Keeping with the Skrull theme, another storyline that could actually work in tandem with the Secret Invasion story is the inclusion of the Kree-Skrull war. This story played out in the Marvel comics over years (including a specific run during the Avengers), so much so that the conflict between the two races just became a permanent fixture of sorts. There were, however, a few times when the conflict spilled over and threatened the Earth.
Whether this storyline makes up a long-term plan for Marvel or not, there’s a good chance we’ll see at least some of it on the big screen. Marvel Studios proved with Guardians of the Galaxy that there’s no reason audiences won’t turn up for space-based heroes, and there are rumors that Guardians director James Gunn will take on a role as a mentor of sorts, overseeing the launch of new franchises set away from Earth (Nova, Rom, Adam Warlock… the list goes on and on).
Assuming Marvel Studios does head in this direction, building up a galactic war that could destroy Earth would provide stakes big enough to justify bringing all the MCU heroes together once again.
Masters of Evil
While this story might not have enough depth to connect the MCU films for the next decade, there is a good chance we may see this storyline play out in a future film or films.
The Masters of Evil is a group of supervillains that appeared a handful of times (usually with a different roster) to attack the Avengers – and they actually won a few times. The team is made up of villains already known to fans, and seeing two teams of superpowered heroes and villains fighting it out would make for a great spectacle (think Captain America: Civil War, but with no mercy).
Another argument in favor of bringing this storyline/team to the big screen is that there are already several MCU villains floating around that could make up the team right now. In the comics, the Masters of Evil were originally led by Baron Zemo, who was introduced in Civil War (albeit with a very different look and origin). There’s also still the question of whether or not the Red Skull is actually alive or not, and Loki could join as well – assuming he returns to is evil ways. Throw in the Red Hulk (aka General Ross, who is already in the MCU and played by William Hurt) and a handful of others, and you have a big story.
Introducing the Masters of Evil could also help to launch other film franchises as well, including the Thunderbolts, a team of semi-reformed villains that (sometimes) work toward redemption, also led by Zemo. This may not be enough to replace the Infinity Stones, but it could easily make for a compelling movie or movies.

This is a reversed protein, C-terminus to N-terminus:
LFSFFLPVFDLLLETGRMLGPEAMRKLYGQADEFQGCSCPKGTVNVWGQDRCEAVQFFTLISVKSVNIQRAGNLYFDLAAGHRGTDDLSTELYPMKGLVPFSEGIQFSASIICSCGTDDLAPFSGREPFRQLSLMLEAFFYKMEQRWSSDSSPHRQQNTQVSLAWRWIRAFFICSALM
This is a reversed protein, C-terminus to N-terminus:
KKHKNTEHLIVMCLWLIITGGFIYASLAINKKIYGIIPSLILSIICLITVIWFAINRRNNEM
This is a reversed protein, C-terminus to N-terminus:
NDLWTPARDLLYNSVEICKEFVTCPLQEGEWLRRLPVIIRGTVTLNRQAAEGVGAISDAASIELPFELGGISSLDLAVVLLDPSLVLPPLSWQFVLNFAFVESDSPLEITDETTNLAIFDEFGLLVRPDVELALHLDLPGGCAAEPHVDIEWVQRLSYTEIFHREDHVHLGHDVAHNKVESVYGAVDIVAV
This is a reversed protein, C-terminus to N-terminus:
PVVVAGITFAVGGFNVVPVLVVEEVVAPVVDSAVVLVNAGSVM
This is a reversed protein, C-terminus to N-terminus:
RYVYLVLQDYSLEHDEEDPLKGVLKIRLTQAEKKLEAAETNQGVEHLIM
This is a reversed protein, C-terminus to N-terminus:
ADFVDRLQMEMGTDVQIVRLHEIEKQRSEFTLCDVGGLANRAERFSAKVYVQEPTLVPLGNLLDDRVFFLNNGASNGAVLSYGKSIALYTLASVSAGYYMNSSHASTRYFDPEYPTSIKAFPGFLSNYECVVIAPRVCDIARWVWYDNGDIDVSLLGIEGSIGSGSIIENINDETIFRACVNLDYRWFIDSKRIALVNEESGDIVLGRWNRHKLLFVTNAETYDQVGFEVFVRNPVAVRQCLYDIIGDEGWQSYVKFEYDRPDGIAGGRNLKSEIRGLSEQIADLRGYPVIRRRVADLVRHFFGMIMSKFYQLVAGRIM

This one sounds great on paper, but it might be a little harder to pull off in reality.
One of the most referenced Marvel Comics events ever created, Secret Wars, debuted in 1984 (there was a more recent crossover that used the same name, but the original was a milestone). The miniseries took the most popular heroes and the most well-known villains of the day and transported them to a planet where they were encouraged to fight at the behest of a godlike being known as the Beyonder. It was a precursor to the nearly annual crossover events that bring all the biggest characters together, and Marvel Comics has attempted to bring it back in different forms several times.
The problem with adapting this storyline is that it’s actually fairly shallow. You have two sides that are made to fight on an alien world, and that’s about it. There are countless ways to do the same good guy vs bad guy team thing without having to introduce a new world and a godlike character. It might work for a single movie, but not much more. It would also be a pale imitation without Reed Richards and Doctor Doom, but given Fox’s lack of success with both, a deal is always possible (not to mention the possible acquisition of Fox by Disney).
Regardless, the name alone carries enough recognition with it that you shouldn’t be surprised if it is used on a future MCU film as a subtitle, even if the story is much different.